Frequently, software license agreements, cloud agreements, and other technology contracts include restrictive covenants or non-compete clauses that prohibit a customer from using the vendor’s technology to develop competitive or substantially similar products or services. The court in Triage Logic Management and Consulting v. Innovative Triage Services examined the issue and provided a road map for saving such provisions. Hint: Like online terms and conditions, careful contracting is critical.
Triage Logic Case
In Triage Logic, the software vendor sued the customer for contracting with a third party to develop software similar to the vendor’s licensed product. The vendor-customer agreement prohibited the customer from “develop[ing] similar software, services or product offerings substantially similar to the System” described in the agreement. The clause expressly survived the termination of the agreement.
The court concluded that the non-compete provision contradicted state antitrust law and, thus, was unenforceable, based on the particular restraint being indefinite and perpetual. Applicable state law barred the court from reforming the restrictive covenant to make it enforceable.
State Law Does Matter
Because the Triage Logic case was decided under North Carolina law, it invites comparison to other state laws. For example, under the Texas Free Enterprise and Antitrust Act of 1983, a covenant not to compete is enforceable if it is ancillary to or part of an otherwise enforceable agreement and contains reasonable and limited parameters as to time, geography, and scope. Unlike North Carolina law, the Texas statute requires courts to reform covenants that are not reasonable and limited.
A covenant not to compete is enforceable under Delaware law if it meets general contract law requirements, is reasonable in scope and duration, advances a legitimate economic interest, and balances equities. Delaware courts may, but are not required to, reform otherwise unenforceable provisions. New York law imposes a “simple rule of reason” analysis to non-compete provisions in ordinary commercial contracts (such as license agreements). New York permits blue-penciling of non-compete provisions only when the unenforceable portion of the provision is not essential, among other requirements.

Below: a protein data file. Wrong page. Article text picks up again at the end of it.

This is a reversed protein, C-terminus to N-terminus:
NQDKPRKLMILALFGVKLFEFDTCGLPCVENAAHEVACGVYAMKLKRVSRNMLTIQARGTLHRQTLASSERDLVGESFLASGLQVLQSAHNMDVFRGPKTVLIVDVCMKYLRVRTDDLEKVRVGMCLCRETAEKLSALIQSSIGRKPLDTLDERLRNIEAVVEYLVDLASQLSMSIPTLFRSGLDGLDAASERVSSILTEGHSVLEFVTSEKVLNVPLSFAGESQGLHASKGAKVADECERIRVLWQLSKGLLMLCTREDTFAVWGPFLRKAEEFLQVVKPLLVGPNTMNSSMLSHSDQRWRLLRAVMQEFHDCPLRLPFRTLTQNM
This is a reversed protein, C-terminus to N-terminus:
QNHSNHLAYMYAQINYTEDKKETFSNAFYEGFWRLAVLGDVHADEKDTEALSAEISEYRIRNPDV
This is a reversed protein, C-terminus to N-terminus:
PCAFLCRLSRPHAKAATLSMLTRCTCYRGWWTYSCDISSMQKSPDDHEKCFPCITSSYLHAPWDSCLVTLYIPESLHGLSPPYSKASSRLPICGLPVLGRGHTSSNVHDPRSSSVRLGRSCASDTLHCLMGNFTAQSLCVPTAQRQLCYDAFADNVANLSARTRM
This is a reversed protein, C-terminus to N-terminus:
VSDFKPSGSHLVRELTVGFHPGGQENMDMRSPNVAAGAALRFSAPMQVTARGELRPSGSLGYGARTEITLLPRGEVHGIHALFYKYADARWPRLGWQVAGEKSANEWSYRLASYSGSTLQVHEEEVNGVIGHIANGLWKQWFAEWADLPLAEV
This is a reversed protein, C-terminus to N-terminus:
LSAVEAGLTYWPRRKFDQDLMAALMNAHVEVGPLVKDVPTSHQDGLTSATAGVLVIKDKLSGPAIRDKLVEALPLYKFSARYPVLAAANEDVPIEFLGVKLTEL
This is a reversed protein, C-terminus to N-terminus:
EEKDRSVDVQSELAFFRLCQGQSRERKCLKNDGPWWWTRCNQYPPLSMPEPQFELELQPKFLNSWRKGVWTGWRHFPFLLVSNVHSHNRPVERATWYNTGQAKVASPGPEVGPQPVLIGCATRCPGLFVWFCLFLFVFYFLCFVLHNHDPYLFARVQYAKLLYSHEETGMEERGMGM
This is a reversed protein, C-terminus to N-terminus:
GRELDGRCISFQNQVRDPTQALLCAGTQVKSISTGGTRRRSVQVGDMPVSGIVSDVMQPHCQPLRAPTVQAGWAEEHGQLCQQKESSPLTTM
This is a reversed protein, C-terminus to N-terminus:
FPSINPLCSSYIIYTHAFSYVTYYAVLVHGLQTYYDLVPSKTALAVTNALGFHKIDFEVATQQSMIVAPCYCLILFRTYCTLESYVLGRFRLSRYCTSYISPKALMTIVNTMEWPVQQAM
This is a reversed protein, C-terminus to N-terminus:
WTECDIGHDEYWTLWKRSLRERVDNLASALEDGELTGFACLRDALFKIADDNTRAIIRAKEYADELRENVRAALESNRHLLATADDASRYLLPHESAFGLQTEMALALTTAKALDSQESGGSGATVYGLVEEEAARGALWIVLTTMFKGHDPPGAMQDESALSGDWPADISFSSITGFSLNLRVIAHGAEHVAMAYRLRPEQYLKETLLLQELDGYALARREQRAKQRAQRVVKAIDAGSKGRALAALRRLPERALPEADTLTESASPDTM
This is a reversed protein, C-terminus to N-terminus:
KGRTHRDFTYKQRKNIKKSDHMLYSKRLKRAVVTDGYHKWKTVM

Help is Available
When negotiating a non-compete clause in a technology agreement, technology vendors should consider the following drafting tips to increase the likelihood that the restrictive covenant is upheld.
- Duration. A perpetual or otherwise excessive duration for a non-compete provision is unlikely to be enforced, whether the duration is identified in the clause, itself, or the provision expressly survives agreement termination.
- Pencil Color. If the governing state law does not afford blue-penciling or equitable reformation, the non-compete provision may be salvageable if the contract includes a clear and permissive severability clause. Even if the governing law favors reformation, avoid a severability clause that merely instructs deletion of the offending provision.
- Express Rescue. To seek to save a non-compete clause from unenforceability, include express fallback positions in the contract to operate if primary terms (such as those regarding duration, scope, and geography) are held invalid.
- Purpose. A restrictive covenant stating a blanket prohibition, rather than one being specifically limited to competitive conduct, is less likely to be held enforceable.
On the other hand, customers seeking to defeat the application of a non-compete clause should do the opposite….
The post Is Your Technology Non-Compete Enforceable? appeared first on On Technology Contracts.